Lone Star 1

…READING AND ‘RITING, AND ‘RITHMETIC, TAUGHT TO THE TUNE OF A HICKORY STICK…The drawing above is one my mother drew, a one-room school house on the prairie.  Mom went to school there in the 1920’s; I went there 1945-46, I think.  It was Lone Star School.  My years in school were sort of out of order.  You see, I completed first and second grade in one year; I was taken out of school in the sixth (story for another time), then I completed seventh and eighth in one year.  Things were different back then.

Lone Star. Sixth-eighth-grade. Mrs. Jackson. Copying selections from the dictionary. (I did learn the sounds of long and short vowels that year! I had learned to read without being exposed to diacritical markings.) I didn’t know that what I was doing wasn’t really very meaningful until I became a teacher and wished for something to have the “brainy-er” students do to keep them out of my hair for a bit.  – Then I realized why I copied the dictionary. 😀

The desks in that school were designed for two students sitting side by side so the ink well was in the middle of the desk. I cheated one time, one time only that I remember. No, hold the applause, it was no great honor that I didn’t cheat, I just didn’t think I needed to. I thought I was smart enough without cheating.

I did become a Christian, about that time, and looked at cheating as sin, so I chose to study hard.

Back to how I cheated. I looked through the ink hole to see my open geography book on the shelf beneath. As far as I know Mrs. Jackson did not know I cheated.  If she did she should have made me copy the geography book instead of the dictionary!

When I graduated high school, Mrs. Jackson helped me write my valedictory address titled as most such speeches are, “Hitch your Wagon to a Star.” Not very original, but very short. I was very limited on my ability to compose any kind of composition—but long on my ability to copy pages from the dictionary! Mrs. Jackson probably came to see me on my big night; I remember little except that I was petrified to speak before my class of twenty-four graduates and all their families.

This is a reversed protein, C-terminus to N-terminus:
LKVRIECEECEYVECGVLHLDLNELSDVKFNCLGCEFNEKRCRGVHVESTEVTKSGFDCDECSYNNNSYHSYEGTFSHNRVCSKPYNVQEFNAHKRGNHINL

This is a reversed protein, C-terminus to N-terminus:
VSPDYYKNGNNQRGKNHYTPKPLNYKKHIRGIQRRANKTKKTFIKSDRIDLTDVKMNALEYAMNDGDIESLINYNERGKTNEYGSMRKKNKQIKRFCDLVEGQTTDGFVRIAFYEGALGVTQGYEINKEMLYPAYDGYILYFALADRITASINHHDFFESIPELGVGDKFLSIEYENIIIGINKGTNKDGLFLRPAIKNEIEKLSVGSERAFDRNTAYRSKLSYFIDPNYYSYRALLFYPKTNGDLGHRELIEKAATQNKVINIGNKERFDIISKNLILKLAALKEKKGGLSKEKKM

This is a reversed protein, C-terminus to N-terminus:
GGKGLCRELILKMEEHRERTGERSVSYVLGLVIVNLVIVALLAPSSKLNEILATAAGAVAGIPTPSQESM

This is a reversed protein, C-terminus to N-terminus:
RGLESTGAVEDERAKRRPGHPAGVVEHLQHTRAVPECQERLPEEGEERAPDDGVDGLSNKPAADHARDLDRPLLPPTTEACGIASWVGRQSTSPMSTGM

All that does not sound like a very great salute for Mrs. Jackson. So why do I think of her when I think of mentors, people who influenced my life. One lesson she taught me hit fertile soil. I think these were her exact words, “You can do anything you want to do, as long as you choose to do right.” Thanks, Mrs. Jackson, I received two lessons in that one statement. One, I must choose “right” in order to achieve my dreams, and two, I had the ability to do what I wanted to do.

And, Mrs. Jackson, if you happen to be tuned to my earthly existence, you won’t be surprised that I love grammar but I’d like you to look at my blog. I have learned to put words together in meaningful ways—composition.

About oneta hayes

ABOUT ME Hello. To various folks I am Neat’nee, Mom, Grandma Neta, Gramma, Aunt Neta, Aunt Noni, Aunt Neno, and Aunt Neto (lots of varieties from little nieces and nephews). To some I’m more like “Didn’t you used to be my teacher?” or “Don’t I know you from someplace?” To you, perhaps, I am a Fellow Blogger. Not “fellow” like a male or a guy, but “fellow” like a companion or an adventurer. I would choose to be Grandma Blogger, and have you pull up a chair, my website before you, while I tell you of some days of yore. I have experienced life much differently than most of you. It was and is a good life. I hope to share nuggets of appreciation for those who have gone before me and those who come after me. By necessity you are among those who come after me and I will tell you of those who came before. Once upon a time in a little house on a prairie - oops, change that lest I commit plagiarism - and change that “house on the prairie” to “dugout on the prairie.” So my story begins...
This entry was posted in mentor, school, Uncategorized and tagged , , , , , , , . Bookmark the permalink.


  1. Yinglan says:

    Wonderful and fascinating story, Oneta. 🙂